Council Services / Community

West Tamar Council and Flinders Council - Resource Sharing

Tasmania has one of the most dispersed population of all Australian states and territories.  To repair roads, investigate complaints, or just to give information to people face to face – all require that a council office or depot be located within a practical travel distance.  As we progressed from the horse and cart to cars and highways, travel distances have shrunk.  With the internet, the possibilities to overcome distance and to work together have increased again - as this story from West Tamar and Flinders Councils show.

While Tasmania is a somewhat isolated regional economy with challenges - spare a thought for our Island’s islands and their communities.  Flinders Council faces plenty of challenges, due to isolation and size. 

To get to Flinders Island requires a 200km plus trip from the Tasmanian mainland, via sea or air.  

  West Tamar and Flinders Figure 1
Figure 1:  The airport on Flinders run by the council. 

Flinders Island is part of the Furneaux Group, which has about 900 residents and 28 full time equivalent council staff.  It has been estimated that a council needs about 100 different types of professions, trades and vocations to fulfill their role in the community.  Small councils can find it impossible to hire staff to cover all the skills they may need in a year. 

Like many councils, Flinders Council had been outsourcing specialist job roles like town planning, building and plumbing inspection to private businesses and other councils for several years.  However, sourcing services from multiple providers was becoming difficult and inefficient to manage.  During discussions among northern councils, West Tamar Council offered to assist Flinders Council with a variety of development services.

The West Tamar Council’s Development Services Team travelled to Flinders Island to meet council staff and residents, and came up with a plan for resource sharing.  West Tamar Council would provide planning, building and plumbing services to Flinders Council for a 12 months trial.  Applications for development on Flinders were sent to West Tamar staff to provide important town planning reports and recommendations for Councillors on Flinders to consider and make decisions.  The trial was a great success, improving the financial position for both communities.  Flinders appointed West Tamar as their Permit Authority, meaning West Tamar Council would also issue all permits for building and plumbing, directly from West Tamar Council Offices.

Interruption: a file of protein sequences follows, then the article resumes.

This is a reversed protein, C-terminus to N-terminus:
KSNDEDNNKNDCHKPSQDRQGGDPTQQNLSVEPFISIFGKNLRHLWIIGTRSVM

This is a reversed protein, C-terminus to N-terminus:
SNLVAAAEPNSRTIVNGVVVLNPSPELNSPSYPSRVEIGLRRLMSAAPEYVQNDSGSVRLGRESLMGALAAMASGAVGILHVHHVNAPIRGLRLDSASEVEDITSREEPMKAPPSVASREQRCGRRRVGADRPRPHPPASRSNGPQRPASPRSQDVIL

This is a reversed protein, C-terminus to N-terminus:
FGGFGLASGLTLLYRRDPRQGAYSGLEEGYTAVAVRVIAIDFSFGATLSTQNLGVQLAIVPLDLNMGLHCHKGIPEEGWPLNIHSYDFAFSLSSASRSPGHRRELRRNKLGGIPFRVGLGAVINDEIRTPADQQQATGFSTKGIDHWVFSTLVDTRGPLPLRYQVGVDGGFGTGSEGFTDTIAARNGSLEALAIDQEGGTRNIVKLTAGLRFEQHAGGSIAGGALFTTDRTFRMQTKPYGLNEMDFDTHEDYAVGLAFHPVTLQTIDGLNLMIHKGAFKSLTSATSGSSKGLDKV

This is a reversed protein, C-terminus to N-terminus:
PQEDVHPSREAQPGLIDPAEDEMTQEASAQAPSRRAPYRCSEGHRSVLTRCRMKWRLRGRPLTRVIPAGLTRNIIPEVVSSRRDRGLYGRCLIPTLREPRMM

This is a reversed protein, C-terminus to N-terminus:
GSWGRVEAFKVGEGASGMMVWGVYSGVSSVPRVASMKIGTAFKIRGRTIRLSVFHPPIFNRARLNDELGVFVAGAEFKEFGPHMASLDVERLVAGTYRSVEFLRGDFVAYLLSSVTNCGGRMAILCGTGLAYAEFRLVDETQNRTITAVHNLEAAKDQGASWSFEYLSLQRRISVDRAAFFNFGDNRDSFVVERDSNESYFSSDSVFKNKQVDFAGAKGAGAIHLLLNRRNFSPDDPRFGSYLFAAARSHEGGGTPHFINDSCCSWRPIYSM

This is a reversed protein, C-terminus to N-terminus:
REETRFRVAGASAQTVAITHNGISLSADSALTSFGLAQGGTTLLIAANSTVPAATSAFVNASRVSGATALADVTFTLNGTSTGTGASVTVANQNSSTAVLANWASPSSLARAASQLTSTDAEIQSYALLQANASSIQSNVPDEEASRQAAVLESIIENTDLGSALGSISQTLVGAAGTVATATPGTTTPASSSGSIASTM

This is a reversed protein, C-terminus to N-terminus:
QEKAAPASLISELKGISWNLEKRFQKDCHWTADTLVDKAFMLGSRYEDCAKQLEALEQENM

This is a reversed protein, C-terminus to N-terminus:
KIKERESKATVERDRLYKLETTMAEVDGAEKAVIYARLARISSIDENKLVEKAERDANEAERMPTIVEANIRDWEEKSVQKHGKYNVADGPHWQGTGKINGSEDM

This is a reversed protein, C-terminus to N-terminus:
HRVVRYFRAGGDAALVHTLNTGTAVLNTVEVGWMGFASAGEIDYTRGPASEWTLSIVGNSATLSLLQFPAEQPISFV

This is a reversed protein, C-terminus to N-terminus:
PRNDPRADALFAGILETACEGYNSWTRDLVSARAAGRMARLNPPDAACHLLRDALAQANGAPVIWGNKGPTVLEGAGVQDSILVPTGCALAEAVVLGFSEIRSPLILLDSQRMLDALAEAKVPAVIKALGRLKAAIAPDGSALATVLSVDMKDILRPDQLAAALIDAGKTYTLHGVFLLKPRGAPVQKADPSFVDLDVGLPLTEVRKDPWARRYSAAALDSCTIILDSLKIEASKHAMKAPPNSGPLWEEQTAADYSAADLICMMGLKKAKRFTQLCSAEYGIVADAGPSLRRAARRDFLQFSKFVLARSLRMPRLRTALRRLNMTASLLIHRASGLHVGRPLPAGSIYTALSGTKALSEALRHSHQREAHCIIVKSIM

Sharing resources with Flinders has brought opportunity and skills to West Tamar Council staff which they can incorporate in their day to day work at West Tamar Council.  Rolph Vos the General Manager of West Tamar Council said, 

“We are thrilled with the success of this arrangement as it has provided consistent, professional services to Flinders Council, and is beneficial to our staff.  For the Development Services team, it means a greater utilisation of their skills, providing additional interest, motivation and experiences …”

West Tamar Town Planner James Ireland, said of the arrangement with Flinders,

“I get the benefit of working for two very different councils, whilst only really working for one. Despite being a much smaller council, Flinders has some major, forward-thinking proposals, such as a wind turbine and an eco-tourism development. And there’s no shortage of passion for the island amongst its residents.” 

WEst Tamar and Flinders Figure 2
Figure 2: Marshall Bay on beautiful Flinders Island

Flinders Island is a beautiful place – as the image shows -  and it is not surprising that it is attracting some larger scale development and tourism projects.  West Tamar Council’s Development Services Department also have been rather busy - with resource sharing arrangements now place with George Town Council and Dorset Council as well.  The resource sharing arrangement between Flinders and West Tamar is a good example of how councils are stretching their resources further, keeping up with growing and changing legal requirements for development; while still ensuring locally elected community representatives make good decisions on proposed developments

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